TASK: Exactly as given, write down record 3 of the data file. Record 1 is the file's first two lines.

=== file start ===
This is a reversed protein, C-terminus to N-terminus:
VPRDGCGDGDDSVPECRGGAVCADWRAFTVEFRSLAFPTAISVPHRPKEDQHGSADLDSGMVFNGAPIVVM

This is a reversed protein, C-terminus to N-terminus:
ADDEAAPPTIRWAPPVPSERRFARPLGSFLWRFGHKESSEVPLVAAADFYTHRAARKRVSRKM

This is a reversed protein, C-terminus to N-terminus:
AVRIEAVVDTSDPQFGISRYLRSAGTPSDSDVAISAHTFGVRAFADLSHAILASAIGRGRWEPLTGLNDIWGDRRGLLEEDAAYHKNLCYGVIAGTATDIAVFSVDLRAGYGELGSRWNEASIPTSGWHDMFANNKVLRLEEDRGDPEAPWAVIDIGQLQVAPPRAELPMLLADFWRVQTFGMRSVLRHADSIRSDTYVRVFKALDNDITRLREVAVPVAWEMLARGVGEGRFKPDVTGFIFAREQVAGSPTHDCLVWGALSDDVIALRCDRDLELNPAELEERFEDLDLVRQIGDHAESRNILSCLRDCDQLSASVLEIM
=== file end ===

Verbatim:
This is a reversed protein, C-terminus to N-terminus:
AVRIEAVVDTSDPQFGISRYLRSAGTPSDSDVAISAHTFGVRAFADLSHAILASAIGRGRWEPLTGLNDIWGDRRGLLEEDAAYHKNLCYGVIAGTATDIAVFSVDLRAGYGELGSRWNEASIPTSGWHDMFANNKVLRLEEDRGDPEAPWAVIDIGQLQVAPPRAELPMLLADFWRVQTFGMRSVLRHADSIRSDTYVRVFKALDNDITRLREVAVPVAWEMLARGVGEGRFKPDVTGFIFAREQVAGSPTHDCLVWGALSDDVIALRCDRDLELNPAELEERFEDLDLVRQIGDHAESRNILSCLRDCDQLSASVLEIM